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Small Business Buzz: Being bold about failure is the se...

Business Maverick


Small Business Buzz: Being bold about failure is the secret to success for start-ups

From left: Carl Wazen, Katlego Maphai, Bradley Wattrus and Lungisa Matshoba, founders of the South African point-of-sale payments provider Yoco. (Photo: Gregor Rohrig)

Every team has at least one story of a time they tried something new that didn’t quite work. Despite the outcomes, valuable lessons are taken forward.

When I founded Yoco with Carl Wazen, Lungisa Matshoba and Bradley Wattrus, we felt the anxiety all new business owners feel. The doubt, fear, and uncertainty that come with starting a business are familiar to all entrepreneurs and it’s unlikely that these feelings ever go away entirely. But what does happen is that you learn to embrace the fear while keeping alive the freedom to experiment and, yes, occasionally fail.

At Yoco, one of our core values is to “make space to explore”. It is part of the Yoco Formula that we use to guide our work. It refers to the importance of making time to experiment, to learn, and to fail. It may seem counterintuitive but, by having the courage to ask questions and the boldness to fail, we ensure that our customers get the best from us. The operative word in the value is “make”. It speaks to prioritising, carving out time, and starting endeavours with this mindset.

Small business owners, entrepreneurs, and creators have one thing in common: unabated curiosity. It shouldn’t go away when you start a business or land on an idea. Instead, more focus is required to foster the habit. It’s easy to let curiosity slip as you settle into routines.

Over the past few years, Yoco has built and released a number of products and solutions for small business owners, but they are only a fraction of the ideation and building that happens behind the scenes. In reality, our product and technology teams are constantly developing ideas and testing hypotheses. Not every idea lands with customers. But we still make time for exploration and there are three key reasons why.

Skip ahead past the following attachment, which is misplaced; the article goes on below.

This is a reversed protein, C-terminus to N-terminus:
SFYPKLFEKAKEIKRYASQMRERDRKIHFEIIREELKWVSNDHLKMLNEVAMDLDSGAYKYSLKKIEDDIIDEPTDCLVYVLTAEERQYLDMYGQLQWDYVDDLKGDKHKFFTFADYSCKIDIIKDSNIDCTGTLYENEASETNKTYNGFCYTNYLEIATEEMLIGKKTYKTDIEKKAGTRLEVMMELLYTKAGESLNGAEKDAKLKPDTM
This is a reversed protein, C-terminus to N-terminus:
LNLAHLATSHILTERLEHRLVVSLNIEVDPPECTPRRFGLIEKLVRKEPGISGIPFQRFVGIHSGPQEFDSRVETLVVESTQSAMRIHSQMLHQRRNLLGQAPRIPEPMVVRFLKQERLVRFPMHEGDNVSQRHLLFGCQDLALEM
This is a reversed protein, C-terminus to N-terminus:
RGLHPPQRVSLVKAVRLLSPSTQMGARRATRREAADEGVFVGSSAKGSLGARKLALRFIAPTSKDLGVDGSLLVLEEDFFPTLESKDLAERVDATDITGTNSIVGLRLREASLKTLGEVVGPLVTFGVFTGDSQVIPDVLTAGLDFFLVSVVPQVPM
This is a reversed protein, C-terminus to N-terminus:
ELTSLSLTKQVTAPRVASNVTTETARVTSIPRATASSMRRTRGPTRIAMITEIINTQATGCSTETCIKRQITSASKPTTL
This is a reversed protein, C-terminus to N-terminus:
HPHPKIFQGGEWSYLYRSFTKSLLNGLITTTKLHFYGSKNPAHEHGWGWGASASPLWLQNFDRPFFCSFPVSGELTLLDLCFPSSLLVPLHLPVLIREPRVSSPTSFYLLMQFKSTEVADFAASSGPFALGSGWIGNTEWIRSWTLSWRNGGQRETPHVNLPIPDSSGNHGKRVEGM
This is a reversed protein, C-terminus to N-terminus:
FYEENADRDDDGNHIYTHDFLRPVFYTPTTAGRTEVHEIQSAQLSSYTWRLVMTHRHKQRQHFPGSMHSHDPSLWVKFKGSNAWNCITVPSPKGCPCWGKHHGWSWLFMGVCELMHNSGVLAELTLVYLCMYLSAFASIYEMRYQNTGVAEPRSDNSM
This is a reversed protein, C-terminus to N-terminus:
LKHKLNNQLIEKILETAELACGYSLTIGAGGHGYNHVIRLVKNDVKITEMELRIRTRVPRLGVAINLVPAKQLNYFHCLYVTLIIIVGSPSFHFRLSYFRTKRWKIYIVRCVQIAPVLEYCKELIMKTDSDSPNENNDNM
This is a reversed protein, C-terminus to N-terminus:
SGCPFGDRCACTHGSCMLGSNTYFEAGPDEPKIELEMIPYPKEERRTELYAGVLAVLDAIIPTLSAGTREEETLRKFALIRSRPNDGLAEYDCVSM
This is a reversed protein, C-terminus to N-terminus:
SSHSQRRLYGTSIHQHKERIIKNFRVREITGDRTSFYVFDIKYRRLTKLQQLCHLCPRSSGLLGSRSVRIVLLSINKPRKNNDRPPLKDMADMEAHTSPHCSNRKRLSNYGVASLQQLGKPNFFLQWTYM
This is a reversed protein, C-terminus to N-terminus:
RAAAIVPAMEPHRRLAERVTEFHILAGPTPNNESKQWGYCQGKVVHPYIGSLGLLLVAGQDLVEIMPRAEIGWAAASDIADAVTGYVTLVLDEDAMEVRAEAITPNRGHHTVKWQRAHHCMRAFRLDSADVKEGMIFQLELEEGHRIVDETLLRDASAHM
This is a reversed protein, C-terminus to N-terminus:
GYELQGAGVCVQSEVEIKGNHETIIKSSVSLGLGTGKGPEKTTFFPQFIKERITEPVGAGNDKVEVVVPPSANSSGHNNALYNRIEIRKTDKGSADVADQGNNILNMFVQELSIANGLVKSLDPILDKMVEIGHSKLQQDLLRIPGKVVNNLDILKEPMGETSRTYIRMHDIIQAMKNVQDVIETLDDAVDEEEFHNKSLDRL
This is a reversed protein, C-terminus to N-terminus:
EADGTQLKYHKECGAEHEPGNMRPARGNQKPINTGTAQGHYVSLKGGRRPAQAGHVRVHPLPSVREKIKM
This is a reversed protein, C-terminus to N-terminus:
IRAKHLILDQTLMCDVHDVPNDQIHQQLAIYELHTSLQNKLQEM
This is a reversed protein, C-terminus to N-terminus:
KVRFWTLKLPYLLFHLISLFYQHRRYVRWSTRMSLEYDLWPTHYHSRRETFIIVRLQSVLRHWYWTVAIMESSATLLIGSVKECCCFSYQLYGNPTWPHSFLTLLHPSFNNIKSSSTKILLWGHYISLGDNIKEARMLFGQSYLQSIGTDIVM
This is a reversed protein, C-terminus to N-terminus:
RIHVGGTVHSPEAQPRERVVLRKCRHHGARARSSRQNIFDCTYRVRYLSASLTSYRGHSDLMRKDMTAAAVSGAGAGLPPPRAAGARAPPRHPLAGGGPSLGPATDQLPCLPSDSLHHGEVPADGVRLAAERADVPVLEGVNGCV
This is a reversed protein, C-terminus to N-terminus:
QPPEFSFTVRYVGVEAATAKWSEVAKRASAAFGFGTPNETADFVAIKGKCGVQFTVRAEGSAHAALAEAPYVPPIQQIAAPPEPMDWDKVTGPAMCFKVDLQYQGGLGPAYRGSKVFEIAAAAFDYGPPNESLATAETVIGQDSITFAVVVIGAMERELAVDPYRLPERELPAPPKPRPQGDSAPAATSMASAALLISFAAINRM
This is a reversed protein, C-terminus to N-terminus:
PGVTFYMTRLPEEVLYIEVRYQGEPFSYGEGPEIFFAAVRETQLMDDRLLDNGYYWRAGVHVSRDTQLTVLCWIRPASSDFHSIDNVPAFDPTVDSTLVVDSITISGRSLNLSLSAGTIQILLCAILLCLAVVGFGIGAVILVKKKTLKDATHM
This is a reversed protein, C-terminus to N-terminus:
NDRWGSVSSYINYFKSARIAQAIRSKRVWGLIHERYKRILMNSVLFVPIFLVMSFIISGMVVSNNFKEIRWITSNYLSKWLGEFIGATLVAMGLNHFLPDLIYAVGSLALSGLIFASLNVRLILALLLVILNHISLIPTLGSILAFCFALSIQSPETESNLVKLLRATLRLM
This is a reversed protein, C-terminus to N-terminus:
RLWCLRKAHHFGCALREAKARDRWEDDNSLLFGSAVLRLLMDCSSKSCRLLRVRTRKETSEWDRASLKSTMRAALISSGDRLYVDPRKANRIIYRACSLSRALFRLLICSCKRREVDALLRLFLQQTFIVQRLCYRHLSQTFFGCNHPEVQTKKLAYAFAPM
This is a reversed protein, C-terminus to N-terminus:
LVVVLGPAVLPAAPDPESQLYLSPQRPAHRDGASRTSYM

The first is that if you don’t feed your curiosity and you get bogged down in the day-to-day running of a business, your passion will start to dissipate. Monotony and neglect will harm your start-up faster than a lack of funding or resources. By carving out time and space to be curious, I wake up every morning with a renewed sense of purpose for the business we are building.

It has been nearly seven years since we began our journey to open commerce in South Africa to all. A strong sense of curiosity continues to underpin how Yoco operates across every team.

We know what we want to achieve, but how we get there is always up for debate and experimentation. Every team has at least one story of a time they tried something new that didn’t quite work. Despite the outcomes, valuable learnings are taken forward.

This leads to our second reason for “making space to explore”. At its core, this is about learning and development. You don’t know what you don’t know, and you won’t know unless you try. All businesses have to constantly calibrate to their environments. Things change, in or outside a pandemic. Continual experimentation and subsequent learning are a great way to toss your ideas out into the world and see how they fare. Each experiment and its outcomes will help you prioritise and plan.

At Yoco, we set initiatives and goals for each quarter of the year and, in deciding how to allocate our resources, we always leave some time unaccounted for. Why? It’s our way of making sure that we have set aside time, money and effort to try new things. The more we try, the more we learn and grow.

An important facet of learning – especially for entrepreneurs – is that if you don’t take the time, you won’t ever have the time.

The last, and possibly most important, reason for making space to explore is that it combats the fear we all experience; the weight of uncertainty that often holds small business owners back. My recommendation is to experiment with your mindset – let it all go and see what happens. At Yoco, we encourage teams to take smart risks, feed their curiosity and fight the fear of failure. The reward of practising this value internally has been integral to our growth.

The same goes for making space to explore. Are you ready to accept the likelihood of failure? Learn to channel your fears and doubts into an experiment that is safe to try. It will accelerate things forward in your business, bringing a sense of excitement and passion for the possibilities of growth ahead. DM/BM

Katlego Maphai is the co-founder and CEO of Yoco, a financial platform for small businesses.


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